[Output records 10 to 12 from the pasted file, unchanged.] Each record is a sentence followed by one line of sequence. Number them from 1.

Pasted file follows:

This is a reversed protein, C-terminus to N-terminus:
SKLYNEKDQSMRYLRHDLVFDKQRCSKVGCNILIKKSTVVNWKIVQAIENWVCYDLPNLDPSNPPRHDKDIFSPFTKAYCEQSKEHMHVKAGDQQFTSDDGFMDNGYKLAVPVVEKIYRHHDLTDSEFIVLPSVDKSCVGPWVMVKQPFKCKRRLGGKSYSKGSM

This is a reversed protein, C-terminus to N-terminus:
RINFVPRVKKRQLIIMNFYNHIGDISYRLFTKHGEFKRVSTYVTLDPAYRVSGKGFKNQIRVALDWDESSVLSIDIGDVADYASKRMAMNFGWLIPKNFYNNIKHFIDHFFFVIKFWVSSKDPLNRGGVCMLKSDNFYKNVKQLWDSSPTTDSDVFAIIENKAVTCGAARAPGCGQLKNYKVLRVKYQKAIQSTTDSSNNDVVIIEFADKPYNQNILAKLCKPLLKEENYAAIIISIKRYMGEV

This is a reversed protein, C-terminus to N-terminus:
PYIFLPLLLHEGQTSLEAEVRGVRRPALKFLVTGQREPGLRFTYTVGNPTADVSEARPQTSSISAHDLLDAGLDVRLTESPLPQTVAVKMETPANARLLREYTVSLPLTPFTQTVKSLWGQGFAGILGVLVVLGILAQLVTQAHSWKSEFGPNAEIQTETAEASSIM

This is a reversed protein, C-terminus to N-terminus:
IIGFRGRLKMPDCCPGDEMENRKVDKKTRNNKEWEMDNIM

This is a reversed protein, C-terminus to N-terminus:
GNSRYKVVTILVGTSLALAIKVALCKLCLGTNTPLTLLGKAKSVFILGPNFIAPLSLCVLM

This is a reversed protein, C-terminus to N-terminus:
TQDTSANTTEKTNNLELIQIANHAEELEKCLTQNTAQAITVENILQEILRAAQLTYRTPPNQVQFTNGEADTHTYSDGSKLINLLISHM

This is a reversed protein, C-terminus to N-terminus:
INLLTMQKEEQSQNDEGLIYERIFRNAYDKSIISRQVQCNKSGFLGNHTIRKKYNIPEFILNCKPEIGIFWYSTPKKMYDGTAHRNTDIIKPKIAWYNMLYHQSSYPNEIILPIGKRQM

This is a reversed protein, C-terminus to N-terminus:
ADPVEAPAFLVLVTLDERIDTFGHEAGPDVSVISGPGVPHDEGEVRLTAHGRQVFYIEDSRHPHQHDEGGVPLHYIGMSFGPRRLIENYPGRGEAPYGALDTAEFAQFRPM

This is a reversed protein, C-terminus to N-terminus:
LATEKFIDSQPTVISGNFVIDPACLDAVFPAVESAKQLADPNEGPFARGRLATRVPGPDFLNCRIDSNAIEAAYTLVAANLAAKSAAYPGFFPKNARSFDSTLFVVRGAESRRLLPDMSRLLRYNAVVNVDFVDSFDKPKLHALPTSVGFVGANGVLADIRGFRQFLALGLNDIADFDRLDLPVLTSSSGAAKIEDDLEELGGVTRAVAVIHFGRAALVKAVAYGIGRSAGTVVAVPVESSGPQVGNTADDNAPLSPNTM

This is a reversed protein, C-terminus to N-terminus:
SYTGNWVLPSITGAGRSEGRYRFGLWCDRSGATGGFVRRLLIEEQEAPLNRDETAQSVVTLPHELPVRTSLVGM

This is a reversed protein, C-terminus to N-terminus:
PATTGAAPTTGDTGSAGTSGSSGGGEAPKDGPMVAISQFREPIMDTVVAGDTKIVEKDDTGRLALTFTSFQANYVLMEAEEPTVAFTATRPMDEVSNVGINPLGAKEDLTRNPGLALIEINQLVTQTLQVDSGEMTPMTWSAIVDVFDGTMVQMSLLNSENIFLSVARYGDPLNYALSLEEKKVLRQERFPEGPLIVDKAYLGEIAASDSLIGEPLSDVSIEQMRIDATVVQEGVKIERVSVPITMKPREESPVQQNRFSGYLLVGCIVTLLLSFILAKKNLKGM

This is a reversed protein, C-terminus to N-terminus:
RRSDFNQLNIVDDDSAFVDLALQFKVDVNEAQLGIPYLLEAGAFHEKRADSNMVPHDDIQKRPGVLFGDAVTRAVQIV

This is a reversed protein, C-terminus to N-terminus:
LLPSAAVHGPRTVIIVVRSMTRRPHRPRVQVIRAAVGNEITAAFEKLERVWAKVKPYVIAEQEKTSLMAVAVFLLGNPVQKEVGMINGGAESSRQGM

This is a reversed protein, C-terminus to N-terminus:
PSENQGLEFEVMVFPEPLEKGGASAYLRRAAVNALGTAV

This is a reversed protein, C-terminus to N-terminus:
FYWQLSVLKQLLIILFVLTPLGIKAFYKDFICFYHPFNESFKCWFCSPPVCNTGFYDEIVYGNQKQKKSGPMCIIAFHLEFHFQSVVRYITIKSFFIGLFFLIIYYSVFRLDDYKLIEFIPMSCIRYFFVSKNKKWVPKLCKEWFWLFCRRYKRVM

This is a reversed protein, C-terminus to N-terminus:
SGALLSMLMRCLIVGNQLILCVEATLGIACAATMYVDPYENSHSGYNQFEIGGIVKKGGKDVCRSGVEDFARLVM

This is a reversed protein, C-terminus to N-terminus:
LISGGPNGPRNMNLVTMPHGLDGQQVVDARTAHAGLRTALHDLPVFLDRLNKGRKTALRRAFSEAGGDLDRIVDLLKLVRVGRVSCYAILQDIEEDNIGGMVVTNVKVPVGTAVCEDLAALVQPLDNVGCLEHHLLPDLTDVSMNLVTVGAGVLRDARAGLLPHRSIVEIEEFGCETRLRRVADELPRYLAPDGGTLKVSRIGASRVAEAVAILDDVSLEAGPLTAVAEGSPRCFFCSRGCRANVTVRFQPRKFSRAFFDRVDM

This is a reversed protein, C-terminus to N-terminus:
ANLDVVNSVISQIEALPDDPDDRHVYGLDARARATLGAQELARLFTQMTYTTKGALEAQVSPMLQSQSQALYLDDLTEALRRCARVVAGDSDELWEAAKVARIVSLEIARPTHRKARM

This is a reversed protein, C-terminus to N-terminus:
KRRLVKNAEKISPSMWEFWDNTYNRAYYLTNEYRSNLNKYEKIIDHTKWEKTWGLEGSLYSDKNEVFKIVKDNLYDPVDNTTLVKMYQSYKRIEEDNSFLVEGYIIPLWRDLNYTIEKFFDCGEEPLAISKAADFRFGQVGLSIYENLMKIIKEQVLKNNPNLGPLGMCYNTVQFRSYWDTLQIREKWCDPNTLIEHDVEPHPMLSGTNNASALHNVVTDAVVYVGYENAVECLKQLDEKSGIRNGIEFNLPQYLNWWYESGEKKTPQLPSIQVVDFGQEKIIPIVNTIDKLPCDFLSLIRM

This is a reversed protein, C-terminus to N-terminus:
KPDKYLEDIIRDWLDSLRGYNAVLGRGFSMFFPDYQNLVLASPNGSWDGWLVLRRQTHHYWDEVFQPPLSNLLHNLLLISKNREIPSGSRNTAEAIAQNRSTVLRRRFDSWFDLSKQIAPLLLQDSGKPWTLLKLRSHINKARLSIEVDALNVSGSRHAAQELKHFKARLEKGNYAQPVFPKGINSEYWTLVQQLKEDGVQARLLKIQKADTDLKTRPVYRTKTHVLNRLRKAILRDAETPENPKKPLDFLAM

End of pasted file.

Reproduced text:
This is a reversed protein, C-terminus to N-terminus:
SYTGNWVLPSITGAGRSEGRYRFGLWCDRSGATGGFVRRLLIEEQEAPLNRDETAQSVVTLPHELPVRTSLVGM

This is a reversed protein, C-terminus to N-terminus:
PATTGAAPTTGDTGSAGTSGSSGGGEAPKDGPMVAISQFREPIMDTVVAGDTKIVEKDDTGRLALTFTSFQANYVLMEAEEPTVAFTATRPMDEVSNVGINPLGAKEDLTRNPGLALIEINQLVTQTLQVDSGEMTPMTWSAIVDVFDGTMVQMSLLNSENIFLSVARYGDPLNYALSLEEKKVLRQERFPEGPLIVDKAYLGEIAASDSLIGEPLSDVSIEQMRIDATVVQEGVKIERVSVPITMKPREESPVQQNRFSGYLLVGCIVTLLLSFILAKKNLKGM

This is a reversed protein, C-terminus to N-terminus:
RRSDFNQLNIVDDDSAFVDLALQFKVDVNEAQLGIPYLLEAGAFHEKRADSNMVPHDDIQKRPGVLFGDAVTRAVQIV